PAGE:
The Emperor Kenney’s New Clothes

The pandemic has exposed his contradictory claims and true priority.


Illustration for The Tyee by Bob Krieger.

Last September, Jason Kenney was welcomed like a favourite son at the New York headquarters of the Manhattan Institute, which describes itself as “a leading voice of free-market ideas, shaping political culture.” The think tank has helped mould the views of Republican presidents like George W. Bush and received millions of dollars from the oil refiner-funded Charles G. Koch Charitable Foundation, ExxonMobil, and the family foundation of Breitbart News funder and pro-Donald Trump billionaire Robert Mercer.

This night the premier of Alberta was lionized for his “character” and “largeness of vision and a fearsome work ethic,” by Manhattan Institute president Reihan Salam. Thanks to Kenney, Alberta was a case study of the Institute’s ideas put into practice, including “restrained government spending, a more modest tax burden.” The conservative movement, Salam said, should be paying close attention. “Across the English-speaking world, few conservatives have done as much to adapt time-honoured principles to new realities as the premier.”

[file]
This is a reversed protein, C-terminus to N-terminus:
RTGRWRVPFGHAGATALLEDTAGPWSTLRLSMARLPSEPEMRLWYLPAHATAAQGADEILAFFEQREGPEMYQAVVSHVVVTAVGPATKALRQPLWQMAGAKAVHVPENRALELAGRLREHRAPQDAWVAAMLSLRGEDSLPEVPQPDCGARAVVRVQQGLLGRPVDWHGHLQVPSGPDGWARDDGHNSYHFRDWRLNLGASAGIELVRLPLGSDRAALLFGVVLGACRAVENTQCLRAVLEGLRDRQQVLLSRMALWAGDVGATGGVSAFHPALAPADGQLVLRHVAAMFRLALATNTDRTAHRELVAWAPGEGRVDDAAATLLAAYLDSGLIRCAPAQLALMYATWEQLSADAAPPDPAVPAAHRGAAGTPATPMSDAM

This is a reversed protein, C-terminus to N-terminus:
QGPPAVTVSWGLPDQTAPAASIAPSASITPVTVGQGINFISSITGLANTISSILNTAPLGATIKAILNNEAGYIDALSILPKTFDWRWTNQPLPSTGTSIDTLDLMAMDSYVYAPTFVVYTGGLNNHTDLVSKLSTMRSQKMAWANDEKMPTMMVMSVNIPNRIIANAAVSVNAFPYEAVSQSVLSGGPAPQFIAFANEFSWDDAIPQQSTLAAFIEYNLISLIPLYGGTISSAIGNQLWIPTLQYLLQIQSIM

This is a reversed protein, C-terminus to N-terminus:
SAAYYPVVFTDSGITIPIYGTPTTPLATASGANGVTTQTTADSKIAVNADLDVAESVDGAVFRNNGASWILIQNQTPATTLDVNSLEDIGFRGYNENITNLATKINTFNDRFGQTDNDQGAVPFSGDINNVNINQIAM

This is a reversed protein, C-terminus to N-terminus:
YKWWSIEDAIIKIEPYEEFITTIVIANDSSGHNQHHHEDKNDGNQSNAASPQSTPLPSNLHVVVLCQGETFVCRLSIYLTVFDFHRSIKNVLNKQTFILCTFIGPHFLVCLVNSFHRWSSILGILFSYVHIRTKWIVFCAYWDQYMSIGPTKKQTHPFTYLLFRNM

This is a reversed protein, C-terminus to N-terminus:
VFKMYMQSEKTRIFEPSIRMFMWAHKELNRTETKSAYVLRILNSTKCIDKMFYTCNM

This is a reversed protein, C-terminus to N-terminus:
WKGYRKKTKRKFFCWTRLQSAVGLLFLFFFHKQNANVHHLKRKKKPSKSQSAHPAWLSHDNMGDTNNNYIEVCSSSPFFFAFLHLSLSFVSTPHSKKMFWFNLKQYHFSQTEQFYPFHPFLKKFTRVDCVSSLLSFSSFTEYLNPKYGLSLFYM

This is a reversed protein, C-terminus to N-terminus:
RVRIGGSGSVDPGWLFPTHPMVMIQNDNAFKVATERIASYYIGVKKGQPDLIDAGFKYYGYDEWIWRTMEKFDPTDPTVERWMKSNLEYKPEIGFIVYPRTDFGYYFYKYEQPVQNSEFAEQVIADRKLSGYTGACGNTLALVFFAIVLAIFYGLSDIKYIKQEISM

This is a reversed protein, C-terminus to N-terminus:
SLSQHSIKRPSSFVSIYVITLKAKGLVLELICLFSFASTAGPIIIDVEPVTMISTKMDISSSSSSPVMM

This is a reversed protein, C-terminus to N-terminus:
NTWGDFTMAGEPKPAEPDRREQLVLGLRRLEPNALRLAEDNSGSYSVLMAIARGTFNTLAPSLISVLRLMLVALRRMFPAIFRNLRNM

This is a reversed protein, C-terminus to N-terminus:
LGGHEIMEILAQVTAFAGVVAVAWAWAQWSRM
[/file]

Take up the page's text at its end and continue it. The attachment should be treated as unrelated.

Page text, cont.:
Kenney could barely contain a smile. “I am really deeply honoured by this invitation,” he told the grey-haired, well-heeled group. “I grew up as a kid reading Manhattan Institute studies and books and articles.” To approving chuckles, he described Alberta as “sort of Canada’s Texas. We are the beating heart of free enterprise values in the Canadian political culture. We are the heart of Canada’s enormous energy industry.”

In that summation lay certain contradictions left unspoken by the Manhattan Institute and other think tanks in its right-wing network, and by Kenney himself as he campaigned for premier by claiming to champion, all at once, the oilsands industry, fiscal conservatism, free market values, and jobs, jobs, jobs for Albertans.

Seven months later, the garbled incoherence to such claims cannot be ignored as a pandemic strains a public sector where jobs were slashed by budget cuts, market forces this week drove the price of bitumen below zero and, nevertheless, Kenney risks billions of taxpayer dollars funding more pipeline infrastructure to move oilsands crude.

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